After 10 years of involvement with Musical Futures, I am proud to be stepping into my new role as Chair of the organisation. Discovering Lucy Green’s book ‘How Popular Musicians Learn’ as a PGCE student in 2007 led me onto the work of Musical Futures. I went on to attend training led by Abigail D’Amore and Fran Hannan and I instantly knew that this approach was one that could address some of my concerns about exactly what classroom music lessons were about and could provide a solution to the low levels of engagement I had seen in classrooms during my teaching placements.
At the heart of MF is the belief that classroom music lessons should engage all students in authentic, hands-on musical learning. It is this ethos that has shaped my philosophy of education and as a teacher and leader it has had a significant impact on the way I have developed teaching and learning in my role of Director of Creative Learning at Fred Longworth High School in Wigan.
Musical Futures is sometimes perceived as a scheme of work for pop/rock music, which it isn’t. It is, however, an approach that puts the students interests at the forefront, engages them in real-life music making with real instruments and takes an approach that develops knowledge as the result of the practical experience of music making. This pedagogical approach has had a fundamental impact on the quality of teaching and learning in music and beyond in my school. When I am asked what impact MF has had in my school, I often refer to this very poor quality video recorded one Wednesday morning around 18 months ago. It was one of those thankfully rare mornings when 2 members of the department were off sick. Around 10 minutes into the first lesson of the day, I decided I’d better go into the year 9 lesson next door to make sure the students weren’t climbing the walls. Instead, what I saw was a room full of students making music, with a student at the front leading the ensemble. As you will see from the video, they were learning Greig’s Hall Of The Mountain King, from the excellent BBC Ten Pieces project. What made this even more impressive was that for some reason, the cover supervisor hadn’t turned up and the whole lesson had been organised by the students – hence the reason I decided to video the class. It’s easy to think that the class is full of instrumentalists, but look closely at the video, and you will see a full range of musical ability, from students playing single melody lines on keyboard, to those playing simple ukulele parts to grade five brass musicians. That we are able to foster such a high level of independence, engagement and genuine love of music is purely down to our wholesale adoption of Musical Futures pedagogies throughout all of our teaching and, of course, the excellent classroom practice of their teacher Lucy Dalton.
As we are well aware, music education at primary and secondary level is at risk and seems to be disappearing from some schools. The current Ebacc centric curriculum combined with budget pressures means that many schools are simply making the decision to cut creative subjects. Over the past few months we have seen many articles written lamenting this demise in creative education, most of which offer a passionate defence of music education. However, I feel that if we are going to get anywhere, we need to change the conversation from one of defence to one of celebration. We need to focus on the excellent practice happening in schools and the impact that this is having on students and their lives. The team at Musical Futures are in the fortunate position of being able to hear about and see this excellent practice first hand. Whether it’s the excellent work and ethos of Matt Keil in his new role as Head of Department at Morpeth High School, or the 130 strong school choir I heard about last week led by James Manwaring at Windsor School, or Luke Peak, from Chaffey Secondary College in Australia who recently became a finalist in the Victorian education excellence awards, and was inspired by the excellent MF Australia team. The important thing about all of these examples are that it is the output of the students that speaks for itself – no-one can fail to be moved and impressed by watching the young people performing, or by hearing how music in school has changed their lives. It is this very human sense of achievement and appreciation that we must capitalise on in order to ‘defend’ our corner as creative educators.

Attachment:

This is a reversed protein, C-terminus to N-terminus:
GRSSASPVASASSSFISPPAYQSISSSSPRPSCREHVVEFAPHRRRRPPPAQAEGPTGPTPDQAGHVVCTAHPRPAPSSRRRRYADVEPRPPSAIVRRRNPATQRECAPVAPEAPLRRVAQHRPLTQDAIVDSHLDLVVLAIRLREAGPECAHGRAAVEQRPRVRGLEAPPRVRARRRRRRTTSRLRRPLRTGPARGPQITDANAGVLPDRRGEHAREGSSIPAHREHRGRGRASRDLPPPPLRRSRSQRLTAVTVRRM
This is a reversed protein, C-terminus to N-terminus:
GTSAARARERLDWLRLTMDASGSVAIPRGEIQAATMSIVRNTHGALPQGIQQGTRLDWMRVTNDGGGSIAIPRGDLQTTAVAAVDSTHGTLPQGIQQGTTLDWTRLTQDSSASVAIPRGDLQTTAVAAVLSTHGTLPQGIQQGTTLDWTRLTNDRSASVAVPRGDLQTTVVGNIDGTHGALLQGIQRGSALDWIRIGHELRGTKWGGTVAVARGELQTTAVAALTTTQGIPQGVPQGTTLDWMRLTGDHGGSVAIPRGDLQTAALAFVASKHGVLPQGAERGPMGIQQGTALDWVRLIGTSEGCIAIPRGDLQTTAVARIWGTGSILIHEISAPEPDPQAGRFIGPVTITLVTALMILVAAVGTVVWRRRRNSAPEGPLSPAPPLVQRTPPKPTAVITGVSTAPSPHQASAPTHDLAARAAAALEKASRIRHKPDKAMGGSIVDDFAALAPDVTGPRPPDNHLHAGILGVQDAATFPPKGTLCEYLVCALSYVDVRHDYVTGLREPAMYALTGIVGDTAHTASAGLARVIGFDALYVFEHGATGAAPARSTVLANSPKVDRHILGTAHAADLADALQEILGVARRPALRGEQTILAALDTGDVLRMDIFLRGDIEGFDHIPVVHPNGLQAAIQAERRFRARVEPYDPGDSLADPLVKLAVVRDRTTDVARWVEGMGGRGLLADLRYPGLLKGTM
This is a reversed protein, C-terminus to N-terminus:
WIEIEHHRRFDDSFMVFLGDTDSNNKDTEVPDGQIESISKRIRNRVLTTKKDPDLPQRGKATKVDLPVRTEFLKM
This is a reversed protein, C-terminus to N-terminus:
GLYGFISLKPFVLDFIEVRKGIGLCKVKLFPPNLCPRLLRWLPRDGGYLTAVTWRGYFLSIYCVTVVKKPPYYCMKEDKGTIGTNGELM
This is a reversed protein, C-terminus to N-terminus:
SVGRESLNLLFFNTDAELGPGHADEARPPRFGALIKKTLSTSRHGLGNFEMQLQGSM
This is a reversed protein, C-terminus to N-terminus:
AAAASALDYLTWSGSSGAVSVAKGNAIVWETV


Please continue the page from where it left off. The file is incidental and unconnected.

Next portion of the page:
We are immensely proud of our recent selection by HundrED as one of the one of the 100 most important global innovations in education, which not only reflects the extremely hard work of our current Director Fran Hannan, and the excellent work of Abigail D’Amore and many others involved with Musical Futures over the years, but also every single teacher who has taken Musical Futures ideas and applied them to their teaching in a bid to engage their children in making music.
So, as we say thank you to Anita Kerwyn-Nye for her 3 year tenure as Chair, we look forward to the future by making sure that we do our part to change the conversation to one of celebration and positivity, by engaging with more teachers in the UK and beyond in order to ensure that the support and challenge we offer teachers gets more young people involved in Music. We have some exciting new developments in the pipeline, which include expanding our training offer to include sessions on the leadership of music and other creative subjects in schools and also training around the RSL Music Practitioners suite of qualifications, which provide a perfect transition for students who have thrived through the informal learning approaches at key stage three. We are also currently developing fresh approaches with champion teachers that provide new ways to engage students in classrooms through building on their musical interests. Watch this space……!